THE REGULATION OF PRIVATE BEHAVIOUR
The most contentious application of social regulatory regimes relates to those which impinge on private behaviour. In this regard, where governments choose to regulate surrogacy practices, an added complexity arises because surrogacy raises a cluster of issues which are different from each other. The rationale for such intervention by government must thus be clearly defined, and the identification of the public interest clearly stated. In the justification for regulatory intervention, risk management is a major focus. Risk management used to be about war and famine. Increasingly it is about the risks of new technology. (Douglas, 1985) The management of risk may relate to ensuring consumers are able to make a free and informed choice, balancing private interests and public good, and balancing the contentious aspects of rights versus choice. A consumer may be protected from his or her own bad decision making through the imposition of a regulatory framework. “Governments have always, and must continue to be, in the business of regulating behaviour.” (Thomson, 1983) The question is, what behaviour is to be regulated?
In the case of surrogacy arrangements the question may be whether government should intervene to prohibit, intervene and provide checks and balances, or leave these arrangements to the province of the common law. All of these options are reflected in the different arrangements which have been instituted by different state governments. The policy maker may feel that free and informed choice is not possible. (Francis, 1993) Some commentators question the moral concerns about government intervention and ask if risks are better balanced if they are anticipated, or if one tries to mitigate their effects. (Wildavsky, 1983) Other commentators argue that both regulatory and non-regulatory frameworks must be looked at. Alternatives to regulation include common law suits, used to deal with injuries arising from defective products, or product liability, where a person may recover from the manufacturers following personal injury and the laws of nuisance and trespass. (Baram & McAllister, 1982) Each, however, has its limitations, as it addresses problems after the event and only on a case by case basis. They are also very expensive avenues for dealing with resolution of such problems. In those cases such as surrogacy arrangements where a child’s legal standing and protection is involved the parties may find the common law too imprecise and too tardy an instrument. Many state laws render surrogacy agreements or contracts void, overriding the potential common law avenues to enforce an agreement.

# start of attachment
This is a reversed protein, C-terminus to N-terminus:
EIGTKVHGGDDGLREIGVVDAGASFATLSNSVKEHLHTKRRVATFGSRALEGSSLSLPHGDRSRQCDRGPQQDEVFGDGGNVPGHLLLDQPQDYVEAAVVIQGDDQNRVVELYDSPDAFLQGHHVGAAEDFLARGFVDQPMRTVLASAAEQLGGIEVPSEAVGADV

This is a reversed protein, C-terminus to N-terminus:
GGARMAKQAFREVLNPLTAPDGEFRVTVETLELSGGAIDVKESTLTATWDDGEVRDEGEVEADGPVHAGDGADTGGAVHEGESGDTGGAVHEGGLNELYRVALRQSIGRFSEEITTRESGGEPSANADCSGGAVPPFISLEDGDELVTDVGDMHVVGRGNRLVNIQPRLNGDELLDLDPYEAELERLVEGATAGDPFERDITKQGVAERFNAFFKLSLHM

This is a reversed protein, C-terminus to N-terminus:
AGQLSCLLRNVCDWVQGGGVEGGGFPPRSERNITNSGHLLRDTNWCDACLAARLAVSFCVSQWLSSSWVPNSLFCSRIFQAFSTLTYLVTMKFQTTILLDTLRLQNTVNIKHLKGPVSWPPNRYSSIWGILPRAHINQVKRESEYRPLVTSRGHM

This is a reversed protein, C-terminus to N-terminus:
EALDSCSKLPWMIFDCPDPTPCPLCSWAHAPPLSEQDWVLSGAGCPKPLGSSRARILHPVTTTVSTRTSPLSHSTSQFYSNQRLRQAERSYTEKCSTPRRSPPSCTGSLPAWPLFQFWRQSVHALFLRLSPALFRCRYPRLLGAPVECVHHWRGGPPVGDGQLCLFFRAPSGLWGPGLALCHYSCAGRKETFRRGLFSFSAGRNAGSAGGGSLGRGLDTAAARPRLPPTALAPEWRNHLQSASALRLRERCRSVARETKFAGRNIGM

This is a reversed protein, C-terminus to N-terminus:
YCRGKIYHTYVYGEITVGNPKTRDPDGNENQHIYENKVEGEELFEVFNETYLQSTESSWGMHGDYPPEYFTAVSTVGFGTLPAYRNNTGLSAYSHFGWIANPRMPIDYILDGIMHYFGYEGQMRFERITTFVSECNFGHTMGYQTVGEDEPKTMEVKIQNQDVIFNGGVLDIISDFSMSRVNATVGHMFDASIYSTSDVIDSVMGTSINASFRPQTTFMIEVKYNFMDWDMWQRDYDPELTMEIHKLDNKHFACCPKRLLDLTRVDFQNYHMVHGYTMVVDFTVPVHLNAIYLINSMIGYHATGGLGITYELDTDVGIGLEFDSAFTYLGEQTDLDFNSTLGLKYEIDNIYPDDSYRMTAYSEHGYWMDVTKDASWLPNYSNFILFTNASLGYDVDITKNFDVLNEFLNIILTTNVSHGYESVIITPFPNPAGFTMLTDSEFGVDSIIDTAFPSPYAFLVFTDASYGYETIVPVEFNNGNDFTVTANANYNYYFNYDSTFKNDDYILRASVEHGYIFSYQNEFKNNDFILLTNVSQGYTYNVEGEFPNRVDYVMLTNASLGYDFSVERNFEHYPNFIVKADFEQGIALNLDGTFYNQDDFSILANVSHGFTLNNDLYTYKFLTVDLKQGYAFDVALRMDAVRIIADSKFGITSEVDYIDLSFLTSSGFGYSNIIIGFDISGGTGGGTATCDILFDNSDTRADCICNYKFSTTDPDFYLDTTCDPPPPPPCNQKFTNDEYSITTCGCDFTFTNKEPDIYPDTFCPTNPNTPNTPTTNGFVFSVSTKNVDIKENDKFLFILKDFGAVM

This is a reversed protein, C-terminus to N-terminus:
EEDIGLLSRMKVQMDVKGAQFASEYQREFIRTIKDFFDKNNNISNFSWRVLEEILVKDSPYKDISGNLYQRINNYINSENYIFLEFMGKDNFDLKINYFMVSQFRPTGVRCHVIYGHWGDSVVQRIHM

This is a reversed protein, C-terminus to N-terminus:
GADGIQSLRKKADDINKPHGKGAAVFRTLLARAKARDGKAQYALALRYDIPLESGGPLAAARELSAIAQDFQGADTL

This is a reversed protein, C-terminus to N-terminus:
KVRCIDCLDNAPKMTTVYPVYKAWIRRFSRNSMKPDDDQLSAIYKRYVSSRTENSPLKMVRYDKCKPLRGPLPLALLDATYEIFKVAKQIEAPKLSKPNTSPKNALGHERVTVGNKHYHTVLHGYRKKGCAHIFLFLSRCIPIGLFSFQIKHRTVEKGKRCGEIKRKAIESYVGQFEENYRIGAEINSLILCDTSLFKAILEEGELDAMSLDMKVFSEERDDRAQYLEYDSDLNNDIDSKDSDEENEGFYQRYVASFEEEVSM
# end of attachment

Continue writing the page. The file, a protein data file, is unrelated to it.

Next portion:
The acceptability of risks involves freedom as well as justice. The assessment of risk is thus objective, through an understanding of the institutional context, and subjective, through the perception of the individual. Social organizations impinge on private attitudes to risk. (Douglas, 1985) Regulatory intervention is thus more likely in those circumstances where the policy makers feel that free and informed choice is not possible, and the consumer must be protected. (Francis, 1993) In the case of altruistic surrogacy, however the question of protection is complex. Is it the child who is protected, or the commissioning parents or the surrogate mother? Or is it the general community, and the public interests which should be protected by prohibiting such arrangements? There may be confusion in areas of social regulation about assigning responsibility. Douglas argues that people regularly underestimate risk and will pay great attention to media coverage about air crashes, but don’t seem to notice the number of deaths associated with asthma. (Douglas, 1985) Similarly, Gertson et al identify the trend in consumer polling which consistently shows a preference by consumers for disclosure rather than regulation. However, in practice, consumers will not take into account advice given through educative campaigns and will more often listen to the advice of families and friends. (Gertson et al., 1988) In practice, this assessment and the government response will depend on contextual factors and community acceptance.
The assessment of risk becomes increasingly difficult in areas where the interests of the private individual overlap with the public interest.
“The polarisation of the ethical debate concerning IVF demonstrates